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42
Photo by D. Stevens – © 2013 Legendary Pictures Productions LLC
Chadwick Boseman and Harrison Ford star in 42.
42
Our Rating
2 Stars - Fair
Average Rating
 
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Mpaa Rating
PG-13 (For thematic elements including language)
Genre
Directed By
Brian Helgeland
Run Time
2 hours 8 minutes
Cast
Chadwick Boseman, Harrison Ford, Nicole Beharie, Christopher Meloni
Theatre Release
April 12, 2013 by Warner Bros

Almost every shot in 42, the biopic of Jackie Robinson (the first African-American baseball player in the major leagues) feels like something out of a dream. Everything is soft-lit and gentle, no quick cuts or jarring effects. Each scene ends exactly when writer/director Brian Helgeland knows the scene has achieved its purpose.

And every scene in 42 has a clear purpose. Whether it's to show the baseball great (played by Chadwick Boseman) being a good father and husband, or to show the moral failure of every racist in the movie, or to illustrate the changing reactions of Jackie's teammates, every scene continues until it has delivered the full payload of whatever message Helgeland wants to convey.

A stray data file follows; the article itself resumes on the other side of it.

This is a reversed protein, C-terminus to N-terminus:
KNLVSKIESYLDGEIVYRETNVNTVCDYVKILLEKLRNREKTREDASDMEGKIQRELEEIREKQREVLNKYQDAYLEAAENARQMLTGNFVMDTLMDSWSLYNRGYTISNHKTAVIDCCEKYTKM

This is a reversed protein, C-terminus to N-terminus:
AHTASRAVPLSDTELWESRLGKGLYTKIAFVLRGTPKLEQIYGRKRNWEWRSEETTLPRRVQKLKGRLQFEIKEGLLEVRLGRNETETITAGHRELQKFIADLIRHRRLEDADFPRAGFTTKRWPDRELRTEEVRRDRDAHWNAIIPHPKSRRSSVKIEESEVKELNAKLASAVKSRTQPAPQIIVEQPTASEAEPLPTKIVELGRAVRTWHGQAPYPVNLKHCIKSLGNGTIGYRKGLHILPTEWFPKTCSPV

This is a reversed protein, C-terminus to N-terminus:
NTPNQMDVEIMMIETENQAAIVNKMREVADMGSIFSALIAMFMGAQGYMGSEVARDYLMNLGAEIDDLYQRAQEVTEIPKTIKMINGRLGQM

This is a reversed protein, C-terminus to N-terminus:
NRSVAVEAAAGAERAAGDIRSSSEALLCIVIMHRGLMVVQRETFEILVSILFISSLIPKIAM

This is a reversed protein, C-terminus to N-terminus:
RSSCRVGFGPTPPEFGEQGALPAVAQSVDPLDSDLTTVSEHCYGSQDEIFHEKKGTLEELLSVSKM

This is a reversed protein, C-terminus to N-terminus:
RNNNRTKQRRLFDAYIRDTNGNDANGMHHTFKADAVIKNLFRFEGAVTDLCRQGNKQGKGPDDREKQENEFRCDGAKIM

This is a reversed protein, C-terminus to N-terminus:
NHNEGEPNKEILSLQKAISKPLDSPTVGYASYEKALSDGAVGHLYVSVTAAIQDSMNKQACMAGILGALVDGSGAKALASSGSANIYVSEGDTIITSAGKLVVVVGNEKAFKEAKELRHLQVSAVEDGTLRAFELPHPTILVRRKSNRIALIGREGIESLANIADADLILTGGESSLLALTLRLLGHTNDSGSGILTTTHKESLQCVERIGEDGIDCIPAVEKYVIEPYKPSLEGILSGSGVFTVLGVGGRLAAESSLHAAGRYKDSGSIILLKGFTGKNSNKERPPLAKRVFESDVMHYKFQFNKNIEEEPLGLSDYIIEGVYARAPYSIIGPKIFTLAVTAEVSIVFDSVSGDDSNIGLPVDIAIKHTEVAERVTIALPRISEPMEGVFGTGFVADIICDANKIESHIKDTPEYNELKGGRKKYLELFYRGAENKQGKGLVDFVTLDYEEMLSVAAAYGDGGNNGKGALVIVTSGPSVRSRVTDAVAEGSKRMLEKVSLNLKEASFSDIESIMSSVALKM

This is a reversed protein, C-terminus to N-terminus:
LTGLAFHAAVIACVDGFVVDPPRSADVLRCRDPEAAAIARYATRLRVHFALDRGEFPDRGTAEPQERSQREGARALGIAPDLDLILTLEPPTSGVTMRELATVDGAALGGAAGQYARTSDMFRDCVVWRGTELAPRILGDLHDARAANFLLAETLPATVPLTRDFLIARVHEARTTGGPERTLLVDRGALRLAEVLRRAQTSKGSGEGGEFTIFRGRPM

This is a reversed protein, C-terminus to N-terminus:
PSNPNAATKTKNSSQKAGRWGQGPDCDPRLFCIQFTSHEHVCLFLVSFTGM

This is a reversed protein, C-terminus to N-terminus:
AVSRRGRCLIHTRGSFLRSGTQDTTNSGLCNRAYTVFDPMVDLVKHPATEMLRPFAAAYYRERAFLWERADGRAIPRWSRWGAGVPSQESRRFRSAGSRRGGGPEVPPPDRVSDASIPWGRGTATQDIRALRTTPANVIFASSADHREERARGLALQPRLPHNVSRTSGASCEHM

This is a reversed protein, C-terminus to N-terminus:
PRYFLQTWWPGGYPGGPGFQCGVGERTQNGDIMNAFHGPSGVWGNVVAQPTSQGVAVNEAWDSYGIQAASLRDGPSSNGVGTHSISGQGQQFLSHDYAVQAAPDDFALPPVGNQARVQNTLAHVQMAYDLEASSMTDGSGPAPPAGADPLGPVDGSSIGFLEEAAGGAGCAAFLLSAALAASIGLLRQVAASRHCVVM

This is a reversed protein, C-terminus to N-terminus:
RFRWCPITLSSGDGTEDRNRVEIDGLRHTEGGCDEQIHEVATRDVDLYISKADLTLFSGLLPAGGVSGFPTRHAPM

Chadwick Boseman as Jackie Robinson in 42. Photo courtesy of Warner Bros. Picture—© 2013 Legendary Pictures Productions LLC

What's problematic about this is that each scene is so transparently "meaningful" as to render the individual characters meaningless. They are cutouts trotted onstage to act in not a biopic, but an overarching fable of Racism Is Bad, Y'All. Jackie can't be fully human. To be fully human is to embody weaknesses as well as strengths, and Helgeland seems terrified of complicating matters.

Every racist who isn't just a featured extra is a racist because of individual moral failure, or because of his or her own indoctrination by society. (In one notable scene, a young white child sits in the bleachers and, hearing his parent hurl epithets at Robinson, proceeds to do the same, all the while looking very sad and guilty.) Every upright character in the movie eventually comes around to Jackie's side. And within the context of the film, there's no other ...

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